The tug of the old life struggles with the promise of the new in “Nakom,” a neorealist Ghanian drama made by a couple of American filmmakers.
The debut feature of co-directors Kelly Daniela Norris and T.W. Pittman may tell a classic “How’ll you keep’em down on the farm after they’ve seen the lights of the big city?” tale. But the details they include and the surprising places they take it make it a novel and richly-rewarding film experience.
Iddrisu, played by Jacob Ayanaba, is a smart 20something college student thriving in teeming Kumasi. He’s acing his classes, even has a city girlfriend. And then his sister calls. Their father has died.
“Come back to Nakom.”
Iddrisi is the eldest, the favored son who got to go away to college. Returning to his village he gets a quick lesson in what it took to put him in that position, and what is expected of him now.
Dad went into debt with his brother, Uncle Napoleon (Thomas Kulidu), a reasonable man with many cows. But he expects to be reimbursed for the bull he sold to finance his nephew’s education.
There’s an extended family led by Senior Mother (Justina Kulidu) who welcome him back and insist “The house is yours, now.”
But the house is just a big hut. There’s no running water, no in-house electricity. His next-oldest brother Kamal (Abdul Aziz) is an embittered layabout. His smart little sister Damata (Grace Ayariga) would love to go to college, but grimly faces a future of being “married off to one of these village boys.” Littlest brother Hassan is already skipping school, doomed to be trapped here if no adult takes on the job of riding his lazy behind.
There’s a much younger “junior mother” (Shetu Musah), as African-Islamic polygamy is practiced here. And that creates all sorts of tensions in the mourning ritual.
They’ve also taken in teen Fatima (Esther Issaca), the granddaughter of Uncle Napoleon. She’s treated as a servant.
And there was a drought the previous year. Will later, shorter rainy seasons thanks to climate change let them grow enough onions and millet to get by, pay their debts and keep Iddrisa in school?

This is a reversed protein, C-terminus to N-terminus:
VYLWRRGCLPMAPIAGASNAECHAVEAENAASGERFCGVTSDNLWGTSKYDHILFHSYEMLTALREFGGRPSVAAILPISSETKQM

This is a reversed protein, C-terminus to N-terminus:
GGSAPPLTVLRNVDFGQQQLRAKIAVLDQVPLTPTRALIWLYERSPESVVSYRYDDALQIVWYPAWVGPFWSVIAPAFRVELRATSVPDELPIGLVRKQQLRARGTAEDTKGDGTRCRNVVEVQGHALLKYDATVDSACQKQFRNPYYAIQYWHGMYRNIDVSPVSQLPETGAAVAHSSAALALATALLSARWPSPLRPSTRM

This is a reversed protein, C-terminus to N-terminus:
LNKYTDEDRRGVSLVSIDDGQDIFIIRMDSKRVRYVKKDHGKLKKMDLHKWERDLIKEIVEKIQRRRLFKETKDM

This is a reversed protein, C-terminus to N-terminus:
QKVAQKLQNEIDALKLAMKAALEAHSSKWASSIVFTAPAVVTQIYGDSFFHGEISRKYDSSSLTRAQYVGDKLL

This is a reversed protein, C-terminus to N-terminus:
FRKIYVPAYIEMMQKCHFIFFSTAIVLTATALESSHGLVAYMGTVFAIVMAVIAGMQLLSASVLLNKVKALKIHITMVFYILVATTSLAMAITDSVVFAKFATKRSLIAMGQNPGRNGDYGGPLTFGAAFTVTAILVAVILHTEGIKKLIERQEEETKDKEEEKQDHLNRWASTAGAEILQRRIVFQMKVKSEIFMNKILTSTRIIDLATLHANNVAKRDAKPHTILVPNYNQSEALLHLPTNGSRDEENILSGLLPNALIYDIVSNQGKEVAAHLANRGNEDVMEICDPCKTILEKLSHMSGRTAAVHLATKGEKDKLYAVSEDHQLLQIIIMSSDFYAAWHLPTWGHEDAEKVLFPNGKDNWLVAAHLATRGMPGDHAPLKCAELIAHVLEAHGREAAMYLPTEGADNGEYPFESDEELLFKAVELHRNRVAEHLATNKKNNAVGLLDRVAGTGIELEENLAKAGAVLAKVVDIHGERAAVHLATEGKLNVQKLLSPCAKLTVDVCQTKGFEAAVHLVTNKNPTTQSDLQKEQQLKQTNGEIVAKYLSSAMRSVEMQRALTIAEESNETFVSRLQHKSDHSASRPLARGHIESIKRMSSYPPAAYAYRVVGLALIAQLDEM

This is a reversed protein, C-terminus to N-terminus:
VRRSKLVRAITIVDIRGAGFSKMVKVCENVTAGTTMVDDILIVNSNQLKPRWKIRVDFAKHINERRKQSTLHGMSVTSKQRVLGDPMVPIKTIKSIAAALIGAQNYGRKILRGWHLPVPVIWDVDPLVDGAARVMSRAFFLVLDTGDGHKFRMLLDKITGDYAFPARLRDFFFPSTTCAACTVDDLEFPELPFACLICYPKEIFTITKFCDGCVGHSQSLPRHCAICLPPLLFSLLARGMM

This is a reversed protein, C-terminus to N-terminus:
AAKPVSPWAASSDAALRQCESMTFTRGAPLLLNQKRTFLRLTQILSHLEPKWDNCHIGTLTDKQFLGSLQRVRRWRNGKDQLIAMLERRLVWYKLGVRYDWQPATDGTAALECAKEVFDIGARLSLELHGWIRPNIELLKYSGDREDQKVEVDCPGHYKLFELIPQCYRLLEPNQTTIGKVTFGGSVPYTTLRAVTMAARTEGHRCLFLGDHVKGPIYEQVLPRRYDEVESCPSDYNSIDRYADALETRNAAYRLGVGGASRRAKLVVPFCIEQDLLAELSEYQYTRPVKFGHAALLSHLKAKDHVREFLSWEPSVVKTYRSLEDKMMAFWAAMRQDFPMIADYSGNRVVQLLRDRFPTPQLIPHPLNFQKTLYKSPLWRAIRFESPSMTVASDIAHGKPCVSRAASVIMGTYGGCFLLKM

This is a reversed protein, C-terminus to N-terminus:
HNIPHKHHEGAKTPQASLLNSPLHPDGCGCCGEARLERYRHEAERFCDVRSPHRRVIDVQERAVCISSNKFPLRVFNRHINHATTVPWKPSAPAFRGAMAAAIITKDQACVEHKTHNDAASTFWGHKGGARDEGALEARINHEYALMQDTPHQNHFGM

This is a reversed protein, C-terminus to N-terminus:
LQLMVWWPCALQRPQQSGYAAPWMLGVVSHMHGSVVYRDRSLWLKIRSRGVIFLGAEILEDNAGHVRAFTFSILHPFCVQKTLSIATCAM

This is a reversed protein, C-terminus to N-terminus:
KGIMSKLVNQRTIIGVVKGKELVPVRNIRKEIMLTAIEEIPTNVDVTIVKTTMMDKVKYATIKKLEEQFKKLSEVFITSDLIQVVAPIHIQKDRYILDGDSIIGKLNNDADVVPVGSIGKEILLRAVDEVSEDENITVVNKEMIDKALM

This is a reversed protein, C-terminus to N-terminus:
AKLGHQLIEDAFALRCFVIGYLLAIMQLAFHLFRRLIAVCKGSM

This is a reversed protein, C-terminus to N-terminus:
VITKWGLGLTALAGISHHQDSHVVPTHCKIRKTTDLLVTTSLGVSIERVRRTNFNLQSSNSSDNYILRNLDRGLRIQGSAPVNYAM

Oh, and then there’s the Christian first love (Felicia Atampuri) he left behind when he left for college.
That stricken look permanently painted across Iddrisu’s face isn’t just from mourning. He’s overwhelmed, despairing of ever getting back to his “life.”
His “I’ll leave it to the women” to get this place on its feet is a delusion.
“Is it only you, or are all men this blind?”
His uncle’s nagging “Don’t disappoint me,” his mother is badgering him “Who will watch over this house?” The sage Chief (James Azure) has practical advice, but a tendency to speak in homilies.
“They say when a man dances, the drums are beating for him.”
What is a college lad with dreams of med school to do?
The script teases out little victories in Issidru’s “dream deferred” life. He’s in a college of science, so he knows that the soil is played out. He listened to his father’s advice on planting, waiting for the rains to begin in earnest before putting seed in the ground.
And he’s got a cell phone and a bicycle. He can track the best prices for the family’s onion crop, and is willing to take on “women’s work,” pedaling hither and yon (even over the border into Togo) to get the most money for their efforts.
But this myopic, circumscribed life, with its petty squabbles, personal melodramas, limited horizons and shorter life span, isn’t “calling him home.” Is there a way out of his trap that won’t bring shame and ruin on them all?
The dialogue — in English and Kusaal with English subtitles — carries layers of meaning beyond the story’s simple plot points and messaging, which is as plain as the pained look on Ayanaba’s expressive face.
“It is always for men to decide things,” Damata sighs, a family dominated and maintained by women but dependent on the labors, decisions and caprices of its men.
Filmmakers Norris and Pittman refuse to sentimentalize this story. Recognizing the sacrifices his family made for him to go to college doesn’t guarantee Iddrisu will take the accepted, “noble” path laid out for him here. But will he?
That quandary lets “Nakom” engage the viewer on a lot of levels, an exotic tale set in a seldom-filmed milieu but with pressures, obligations and decisions that are a universal rite of passage.
MPA Rating: unrated
Cast: Jacob Ayanaba, Grace Ayariga, Justina Kulidu, Shetu Musah, Abdul Aziz,
Felicia Atampuri, Thomas Kulidu and James Azure
Credits: Directed by Kelly Daniela Norris and T.W. Pittman, script by T.W. Pittman and (dialogue) Isaac Adakudugu. A Corinth Films release.
Running time: 1:30